Ketone Administration for Seizure Disorders: History and Rationale for Ketone Esters and Metabolic Alternatives
The ketogenic diet (KD) is a high-fat, low-carbohydrate treatment for medically intractable epilepsy. One of the hallmark features of the KD is the production of ketone bodies which have long been believed, but not yet proven, to exert direct anti-seizure effects. The prevailing view has been that ketosis is an epiphenomenon during KD treatment, mostly due to clinical observations that blood ketone levels do not correlate well with seizure control. Nevertheless, there is increasing experimental evidence that ketone bodies alone can exert anti-seizure properties through a multiplicity of mechanisms, including but not limited to: (1) activation of inhibitory adenosine and ATP-sensitive potassium channels; (2) enhancement of mitochondrial function and reduction in oxidative stress; (3) attenuation of excitatory neurotransmission; and (4) enhancement of central γ-aminobutyric acid (GABA) synthesis. Other novel actions more recently reported include inhibition of inflammasome assembly and activation of peripheral immune cells, and epigenetic effects by decreasing the activity of histone deacetylases (HDACs). Collectively, the preclinical evidence to date suggests that ketone administration alone might afford anti-seizure benefits for patients with epilepsy. There are, however, pragmatic challenges in administering ketone bodies in humans, but prior concerns may largely be mitigated through the use of ketone esters or balanced ketone electrolyte formulations that can be given orally and induce elevated and sustained hyperketonemia to achieve therapeutic effects.
Considering the multifaceted therapeutic effects and success of the KD for seizure disorders, the goal of many ketone supplement researchers has often been described as creating “the KD in a pill.” As such, exogenous ketone supplements are being developed as an alternative or adjuvant method of inducing therapeutic ketosis without the need for a strict dietary regimen. Considering the promising results of the recent pre-clinical studies described here, along with advancements in optimizing ketone supplement formulations, it is possible that many of the seizure conditions which are known to benefit from the KD could receive some benefit from exogenous ketone supplementation by elevating blood ketones and lowering blood glucose. Importantly, if ketone supplements prove safe and efficacious in human trials, they may provide a tool for achieving ketosis in patients who are unable, unwilling, or uninterested in consuming a classic KD, modified Atkins diet, or LGIT. Ketone supplementation may also help circumvent some of the difficulties associated with dietary therapy, as it allows for a rapid dose-dependent induction of ketosis, which can be sustained with prolonged consumption and monitored precisely with commercially available technologies (e.g., blood ketone meters). Simultaneously, it could provide patients with the opportunity to reap the benefits of therapeutic ketosis without the practical and social difficulties of a highly restrictive diet. Moreover, these agents may represent a means to further enhance or optimize existing ketogenic therapies by supplying a form of non-glycemic calories that improves parameters (e.g., GKI) that are associated with therapeutic benefits.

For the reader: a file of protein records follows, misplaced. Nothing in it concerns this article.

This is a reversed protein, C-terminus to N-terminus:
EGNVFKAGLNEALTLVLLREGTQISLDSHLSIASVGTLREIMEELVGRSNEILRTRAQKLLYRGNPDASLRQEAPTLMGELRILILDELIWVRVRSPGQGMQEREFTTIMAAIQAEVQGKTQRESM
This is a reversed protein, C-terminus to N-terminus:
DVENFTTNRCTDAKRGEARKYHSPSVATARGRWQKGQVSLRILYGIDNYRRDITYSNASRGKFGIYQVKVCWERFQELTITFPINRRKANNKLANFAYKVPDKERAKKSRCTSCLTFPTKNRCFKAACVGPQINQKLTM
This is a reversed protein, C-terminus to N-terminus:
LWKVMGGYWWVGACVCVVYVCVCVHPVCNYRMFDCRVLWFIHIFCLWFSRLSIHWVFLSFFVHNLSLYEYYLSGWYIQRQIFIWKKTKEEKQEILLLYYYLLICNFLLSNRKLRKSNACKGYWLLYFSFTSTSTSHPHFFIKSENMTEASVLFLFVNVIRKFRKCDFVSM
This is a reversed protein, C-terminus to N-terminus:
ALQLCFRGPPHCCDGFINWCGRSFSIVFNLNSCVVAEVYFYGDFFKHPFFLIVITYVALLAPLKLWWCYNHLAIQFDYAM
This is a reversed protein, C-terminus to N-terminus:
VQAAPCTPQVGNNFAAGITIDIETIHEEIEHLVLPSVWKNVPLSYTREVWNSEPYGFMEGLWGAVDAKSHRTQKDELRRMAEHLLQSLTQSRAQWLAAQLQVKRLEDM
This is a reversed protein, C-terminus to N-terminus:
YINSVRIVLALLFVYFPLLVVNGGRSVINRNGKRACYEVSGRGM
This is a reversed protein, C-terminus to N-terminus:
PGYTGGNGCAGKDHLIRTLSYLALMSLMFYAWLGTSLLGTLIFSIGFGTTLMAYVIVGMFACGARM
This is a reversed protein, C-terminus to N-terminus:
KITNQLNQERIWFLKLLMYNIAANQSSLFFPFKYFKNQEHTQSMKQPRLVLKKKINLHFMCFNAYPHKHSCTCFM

Research on the potential applications of ketone supplementation is rapidly growing, and there are currently several registered clinical trials evaluating their safety and efficacy in a variety of conditions, including healthy adults, athletes, and patients with various diseases including Alzheimer’s, Parkinson’s, Type 2 Diabetes Mellitus, and more1. Encouragingly, clinical studies evaluating these agents in seizure disorders are beginning to emerge. An ongoing trial in Angelman syndrome – a genetic neurodevelopmental disorder characterized intellectual and developmental disability and seizures – is evaluating the use of a fat-based nutritional formulation containing exogenous ketones to support nutritional needs of this patient population (NCT03644693). As a secondary outcome measure, the investigators will also be tracking changes in EEG and seizure activity. Anecdotal reports of individuals consuming commercially available ketone supplements have suggested that some individuals experience a subjective improvement in seizure activity with their use, despite the fact that some of the more potent formulations, such as BD-AcAc2, are not yet commercially available. Regardless, it is important to highlight that there is a lack of published clinical work demonstrating efficacy of such agents in patients with seizure disorders, and the relationship between blood ketone elevation and the protective effects of ketosis on seizures is unclear. Thus, further research is needed to fully investigate the molecular mechanisms, clinical utility, and feasibility of exogenous ketone supplements as a method of inducing therapeutic ketosis for managing seizures.